Obama budget plan to tax the rich


President Obama: "Asking a billionaire to pay at least as much tax as his secretary... that's just common sense"

US President Barack Obama has proposed to raise taxes on the wealthy in his 2013 budget, prompting an election year spending showdown with Republicans.

The proposal includes $1.5 trillion (£950bn) in new taxes, much from allowing Bush-era tax cuts to expire.

He will also call for a Buffett Plan tax hike on millionaires, as well as infrastructure projects.

Republicans said the budget, which must be agreed between the White House and Congress, would not curb the deficit.

Mr Obama unveiled details of the $3.8tn plan in an address to students at a college in Virginia on Monday morning.

Highlights of the budget include:

  • Saving $41bn over 10 years by closing tax loopholes for oil, gas and coal companies
  • Generating $61bn over 10 years through a levy on financial institutions to recover the costs of the bailout
  • Saving $25bn over 11 years in spending cuts to the US Postal Service
  • Cutting spending on healthcare by $364bn
  • Investing $476bn in infrastructure projects, with $50bn of immediate cash for transport, $30bn to upgrade schools and $30bn to hire teachers, police and firemen.
Dead on arrival?

The BBC's Steve Kingstone said the budget seeks to offer a clear contrast between Mr Obama's vision and that of Republicans.


After years of pain and uncertainty, the American economy is showing signs of flickering into life. And President Obama is seeking to ignite passion and commitment in his supporters as his re-election effort gets under way. And that is what his budget speech was all about.

Mr Obama sought to lay down the economic vision that will define his re-election campaign. His plan does hack away at government spending. But Mr Obama's senior advisers have said bluntly that this is not an austerity budget.

Austerity, they say, will only slow down recovery. Little wonder his Republican opponents in Congress, for whom tax increases are a diabolical heresy, are raging at the plan. They are swearing to dismember it, which they can and will.

But Mr Obama's aim now is not really to persuade a furious gridlocked Congress of anything. It's to persuade frightened American voters that he can lead them back to prosperity.

At its core is the idea that the wealthiest Americans should pay more in tax and that, in the short-term, a chunk of that extra revenue should be spent on job creation, manufacturing and upgrading the nation's schools.

Republican leaders, who portray Mr Obama as a tax-and-spend liberal stoking class warfare, have pronounced the budget dead on arrival.

But in his budget message, Mr Obama said: "This is not about class warfare. This is about the nation's welfare."

"This is about making fair choices that benefit not just the people who have done fantastically well over the last few decades but that also benefit the middle class, those fighting to get into the middle class, and the economy as a whole," he added.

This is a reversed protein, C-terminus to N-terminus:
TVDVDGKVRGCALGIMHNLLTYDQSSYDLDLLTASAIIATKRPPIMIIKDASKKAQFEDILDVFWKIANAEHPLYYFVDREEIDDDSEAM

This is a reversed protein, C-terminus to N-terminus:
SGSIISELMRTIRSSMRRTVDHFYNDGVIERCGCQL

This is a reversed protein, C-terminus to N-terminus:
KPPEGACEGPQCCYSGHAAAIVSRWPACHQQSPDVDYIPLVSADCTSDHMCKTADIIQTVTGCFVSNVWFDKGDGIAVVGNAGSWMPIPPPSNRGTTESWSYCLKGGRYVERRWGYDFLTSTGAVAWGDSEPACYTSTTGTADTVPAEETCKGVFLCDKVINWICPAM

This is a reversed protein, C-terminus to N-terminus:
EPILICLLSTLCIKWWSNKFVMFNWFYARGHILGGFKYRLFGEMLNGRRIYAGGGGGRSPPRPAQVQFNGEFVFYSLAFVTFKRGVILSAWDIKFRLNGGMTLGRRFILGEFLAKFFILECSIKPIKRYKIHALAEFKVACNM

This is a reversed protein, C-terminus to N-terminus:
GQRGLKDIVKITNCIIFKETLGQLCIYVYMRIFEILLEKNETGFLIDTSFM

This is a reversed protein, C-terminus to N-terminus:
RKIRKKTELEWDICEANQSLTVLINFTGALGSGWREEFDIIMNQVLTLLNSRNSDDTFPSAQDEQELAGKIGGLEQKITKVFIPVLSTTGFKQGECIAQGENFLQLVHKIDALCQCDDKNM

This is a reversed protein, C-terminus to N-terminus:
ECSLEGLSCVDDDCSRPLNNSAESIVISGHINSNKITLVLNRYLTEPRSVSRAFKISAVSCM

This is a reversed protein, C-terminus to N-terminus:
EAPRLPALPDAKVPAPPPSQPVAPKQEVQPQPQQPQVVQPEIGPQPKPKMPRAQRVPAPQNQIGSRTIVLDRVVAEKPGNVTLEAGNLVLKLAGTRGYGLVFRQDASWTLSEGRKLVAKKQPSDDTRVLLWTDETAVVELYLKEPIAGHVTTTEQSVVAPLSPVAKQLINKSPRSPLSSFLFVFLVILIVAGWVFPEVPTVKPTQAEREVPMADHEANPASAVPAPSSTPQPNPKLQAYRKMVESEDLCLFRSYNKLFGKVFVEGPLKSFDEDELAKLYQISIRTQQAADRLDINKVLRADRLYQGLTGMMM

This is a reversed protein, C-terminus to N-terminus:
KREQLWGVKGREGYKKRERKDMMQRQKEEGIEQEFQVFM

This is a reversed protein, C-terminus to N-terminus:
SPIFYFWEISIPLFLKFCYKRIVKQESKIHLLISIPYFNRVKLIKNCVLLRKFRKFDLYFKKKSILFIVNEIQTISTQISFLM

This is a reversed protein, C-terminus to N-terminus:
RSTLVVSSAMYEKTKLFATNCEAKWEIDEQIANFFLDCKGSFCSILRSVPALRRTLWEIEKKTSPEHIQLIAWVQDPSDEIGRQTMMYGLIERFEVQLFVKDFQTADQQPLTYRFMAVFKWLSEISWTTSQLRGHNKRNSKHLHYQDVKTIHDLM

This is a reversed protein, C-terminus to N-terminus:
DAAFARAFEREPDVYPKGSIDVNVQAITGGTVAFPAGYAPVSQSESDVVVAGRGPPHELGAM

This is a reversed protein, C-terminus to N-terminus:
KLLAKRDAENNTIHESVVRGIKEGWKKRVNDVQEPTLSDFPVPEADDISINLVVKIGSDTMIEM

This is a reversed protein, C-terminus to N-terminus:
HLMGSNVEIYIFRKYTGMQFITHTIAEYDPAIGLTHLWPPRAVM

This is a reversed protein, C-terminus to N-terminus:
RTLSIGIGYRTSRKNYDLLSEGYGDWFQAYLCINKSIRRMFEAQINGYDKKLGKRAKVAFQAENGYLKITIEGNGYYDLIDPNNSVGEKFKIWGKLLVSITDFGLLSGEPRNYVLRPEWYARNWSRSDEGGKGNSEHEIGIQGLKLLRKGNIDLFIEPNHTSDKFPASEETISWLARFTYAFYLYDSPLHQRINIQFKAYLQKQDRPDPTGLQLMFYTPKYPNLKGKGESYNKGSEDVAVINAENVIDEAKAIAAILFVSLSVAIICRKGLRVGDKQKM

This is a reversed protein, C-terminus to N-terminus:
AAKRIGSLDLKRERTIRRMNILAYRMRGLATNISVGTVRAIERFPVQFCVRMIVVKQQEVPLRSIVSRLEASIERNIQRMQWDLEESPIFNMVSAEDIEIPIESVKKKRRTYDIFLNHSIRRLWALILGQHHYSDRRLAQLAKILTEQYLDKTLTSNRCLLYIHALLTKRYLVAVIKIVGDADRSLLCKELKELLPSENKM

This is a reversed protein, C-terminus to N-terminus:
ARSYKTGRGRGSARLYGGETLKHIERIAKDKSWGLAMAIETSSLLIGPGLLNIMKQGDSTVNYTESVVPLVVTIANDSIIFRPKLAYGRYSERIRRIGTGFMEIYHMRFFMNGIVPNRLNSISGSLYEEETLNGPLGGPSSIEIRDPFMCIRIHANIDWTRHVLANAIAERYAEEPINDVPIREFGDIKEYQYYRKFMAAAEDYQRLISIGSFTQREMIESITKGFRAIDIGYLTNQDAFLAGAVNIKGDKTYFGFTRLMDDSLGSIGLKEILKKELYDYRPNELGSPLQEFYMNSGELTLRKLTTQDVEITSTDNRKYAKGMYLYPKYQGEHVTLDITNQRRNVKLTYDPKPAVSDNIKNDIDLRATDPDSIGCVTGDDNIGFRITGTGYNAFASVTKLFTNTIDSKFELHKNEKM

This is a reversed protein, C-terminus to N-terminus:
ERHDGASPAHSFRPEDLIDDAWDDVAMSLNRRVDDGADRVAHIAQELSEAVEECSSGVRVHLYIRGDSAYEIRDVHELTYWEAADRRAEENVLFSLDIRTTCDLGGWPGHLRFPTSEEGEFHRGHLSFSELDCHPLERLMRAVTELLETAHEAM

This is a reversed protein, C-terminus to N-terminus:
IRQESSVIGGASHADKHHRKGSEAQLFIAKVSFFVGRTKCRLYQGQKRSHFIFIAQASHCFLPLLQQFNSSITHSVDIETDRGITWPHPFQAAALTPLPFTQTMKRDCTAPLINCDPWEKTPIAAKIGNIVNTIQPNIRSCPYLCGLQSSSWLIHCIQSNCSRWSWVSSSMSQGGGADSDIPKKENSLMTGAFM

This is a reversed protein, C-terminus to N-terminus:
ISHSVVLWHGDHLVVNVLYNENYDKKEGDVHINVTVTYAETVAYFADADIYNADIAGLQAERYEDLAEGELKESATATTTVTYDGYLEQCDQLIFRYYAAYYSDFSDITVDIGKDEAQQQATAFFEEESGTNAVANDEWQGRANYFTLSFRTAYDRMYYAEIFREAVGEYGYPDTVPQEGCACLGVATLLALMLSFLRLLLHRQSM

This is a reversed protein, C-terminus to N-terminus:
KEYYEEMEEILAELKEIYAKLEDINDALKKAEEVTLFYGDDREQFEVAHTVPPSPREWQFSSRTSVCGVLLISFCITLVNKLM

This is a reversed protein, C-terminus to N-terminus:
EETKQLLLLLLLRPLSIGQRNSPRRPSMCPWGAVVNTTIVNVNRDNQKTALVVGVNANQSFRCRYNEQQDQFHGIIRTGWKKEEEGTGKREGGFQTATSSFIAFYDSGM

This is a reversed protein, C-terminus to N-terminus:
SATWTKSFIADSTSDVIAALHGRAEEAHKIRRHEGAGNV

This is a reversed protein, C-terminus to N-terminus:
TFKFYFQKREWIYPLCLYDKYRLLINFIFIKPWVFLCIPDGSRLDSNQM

He also said: "In the United States of America, a teacher, a nurse, or a construction worker who earns $50,000 a year should not pay taxes at a higher rate than somebody making $50 million. That is wrong."

His plan to allow George W Bush-era tax cuts to expire would affect families making $250,000 or more per year.

The president would also put in place a rule named after billionaire Warren Buffett to tax households making more than $1m annually at a rate of at least 30%.

Payroll tax about-turn

In a populist touch, the plan would levy a new $61bn tax on financial institutions over the next decade, in an effort to recover the costs of the financial bailout.

Start Quote

He's just going to duck the responsibility to tackle this country's fiscal problems”

End Quote Paul Ryan Republican Congressman

And it would raise a further $41bn by cutting tax breaks for oil, gas and coal companies.

But Republicans are unhappy that the blueprint would entail a fourth year in a row of trillion-dollar-plus deficits.

It means the president would not fulfil his 2009 promise to half the federal deficit by the end of his first term.

The spending plan, which would take effect on 1 October, projects a deficit for this year of $1.33 trillion, with the amount falling to $901bn by 2013 and $575bn in 2018.

"He's just going to duck the responsibility to tackle this country's fiscal problems," Republican Congressman Paul Ryan, chairman of the House Budget Committee, told the Associated Press news agency.

Mr Obama has also proposed $110bn in immediate investments for transportation projects, revamps for tens of thousands of schools and for the hiring of teachers and emergency service workers.

The plan would defer major spending cuts until the economy is on a more steady footing, a priority as Mr Obama seeks re-election in November.

The budget does seek to make some savings, proposing a $364bn reduction in healthcare costs over 10 years by cutting payments to Medicaid and Medicare providers, increasing the contributions of future beneficiaries and targeting waste and fraud.

Meanwhile, Republicans in the House of Representatives are dropping a demand that any extension of a payroll tax cut for 160 million Americans be offset by spending cuts elsewhere in the budget.

Correspondents say House Republicans do not want to appear to be obstructing a tax break for ordinary taxpayers in an election year.